This comes as a surprise to those of you who are accustomed to voting and then, if more people are for the proposal than against, declaring “consensus.”

If the vote is very close, say 51% to 49%, the only conclusion that one can reach is that almost as many were against the proposal as for it. This situation is a sign of deep polarization, not widespread agreement.

Even if the margin of “victory” is higher, say 80% of the votes cast, the result tells us nothing about how committed those who voted in favor are to implementing the decision.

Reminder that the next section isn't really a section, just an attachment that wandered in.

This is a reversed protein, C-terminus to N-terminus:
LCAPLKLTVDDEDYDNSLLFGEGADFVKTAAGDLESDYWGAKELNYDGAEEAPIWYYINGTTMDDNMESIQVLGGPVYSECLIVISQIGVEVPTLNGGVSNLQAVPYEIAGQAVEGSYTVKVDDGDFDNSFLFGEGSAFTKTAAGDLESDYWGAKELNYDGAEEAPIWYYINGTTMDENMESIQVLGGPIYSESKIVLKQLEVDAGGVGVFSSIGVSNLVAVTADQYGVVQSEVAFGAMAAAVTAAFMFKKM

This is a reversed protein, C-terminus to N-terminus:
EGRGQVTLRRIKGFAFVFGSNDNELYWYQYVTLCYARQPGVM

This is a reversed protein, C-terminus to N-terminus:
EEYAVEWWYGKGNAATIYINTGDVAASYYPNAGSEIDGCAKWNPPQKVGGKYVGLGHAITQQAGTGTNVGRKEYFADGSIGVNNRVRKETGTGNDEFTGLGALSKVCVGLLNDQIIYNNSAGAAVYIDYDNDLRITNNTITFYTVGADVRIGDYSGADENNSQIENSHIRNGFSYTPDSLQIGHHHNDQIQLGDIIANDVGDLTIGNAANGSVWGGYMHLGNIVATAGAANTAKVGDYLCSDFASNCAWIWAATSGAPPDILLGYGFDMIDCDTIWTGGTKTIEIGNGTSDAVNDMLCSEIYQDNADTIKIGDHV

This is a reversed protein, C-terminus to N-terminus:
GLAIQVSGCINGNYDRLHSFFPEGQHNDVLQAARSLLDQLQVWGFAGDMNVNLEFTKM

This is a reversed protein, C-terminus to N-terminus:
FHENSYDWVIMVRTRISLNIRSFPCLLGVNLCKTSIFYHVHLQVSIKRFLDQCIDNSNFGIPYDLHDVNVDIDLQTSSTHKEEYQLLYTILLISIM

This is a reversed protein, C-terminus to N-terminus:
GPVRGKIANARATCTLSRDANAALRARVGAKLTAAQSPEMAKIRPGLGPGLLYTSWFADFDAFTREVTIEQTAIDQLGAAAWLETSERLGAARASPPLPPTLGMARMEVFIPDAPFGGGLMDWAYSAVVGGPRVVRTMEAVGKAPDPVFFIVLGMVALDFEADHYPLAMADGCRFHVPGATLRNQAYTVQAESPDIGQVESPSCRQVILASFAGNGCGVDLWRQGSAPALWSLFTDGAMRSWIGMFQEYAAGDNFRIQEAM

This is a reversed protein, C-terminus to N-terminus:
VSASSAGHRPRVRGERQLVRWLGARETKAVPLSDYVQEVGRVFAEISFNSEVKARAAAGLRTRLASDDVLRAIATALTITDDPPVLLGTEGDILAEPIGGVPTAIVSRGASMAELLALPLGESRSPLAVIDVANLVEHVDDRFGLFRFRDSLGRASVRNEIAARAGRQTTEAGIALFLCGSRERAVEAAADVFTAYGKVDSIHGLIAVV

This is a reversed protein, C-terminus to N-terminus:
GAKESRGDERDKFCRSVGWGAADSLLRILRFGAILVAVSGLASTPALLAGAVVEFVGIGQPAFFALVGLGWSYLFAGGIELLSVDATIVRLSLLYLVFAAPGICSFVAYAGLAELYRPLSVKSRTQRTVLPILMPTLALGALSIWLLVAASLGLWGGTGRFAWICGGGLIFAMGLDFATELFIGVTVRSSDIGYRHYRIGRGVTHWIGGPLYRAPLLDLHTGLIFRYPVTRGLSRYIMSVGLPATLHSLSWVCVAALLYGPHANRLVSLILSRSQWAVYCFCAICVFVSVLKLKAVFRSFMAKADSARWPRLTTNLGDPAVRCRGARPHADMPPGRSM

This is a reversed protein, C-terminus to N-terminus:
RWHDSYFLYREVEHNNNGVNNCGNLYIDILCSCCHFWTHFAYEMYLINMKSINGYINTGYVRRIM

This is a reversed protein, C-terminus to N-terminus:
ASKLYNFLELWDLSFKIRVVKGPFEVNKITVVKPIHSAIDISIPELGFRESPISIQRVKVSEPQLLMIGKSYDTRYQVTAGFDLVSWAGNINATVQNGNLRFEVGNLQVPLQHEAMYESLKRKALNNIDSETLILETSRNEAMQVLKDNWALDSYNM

Finally, reaching consensus does not necessarily mean 100% unanimity. This decision-making rule offers a more nuanced set of options than simply being “for” or “against” a proposal.

More importantly, before the decision is taken, the process calls for participants to both advocate for their preferred solutions and listen attentively to the concerns of those who have different perspectives and then make a good faith effort to resolve those differences.

If you find these ideas intriguing or challenging, you can learn more in my recently published book, Introduction to Consensus.

Let´s keep striving to find ways to make decisions that move us toward the world we want to live in.

Need help clarifying the difference between making decisions by consensus and voting? Contact us to schedule a free consultation to discuss your coaching or training needs.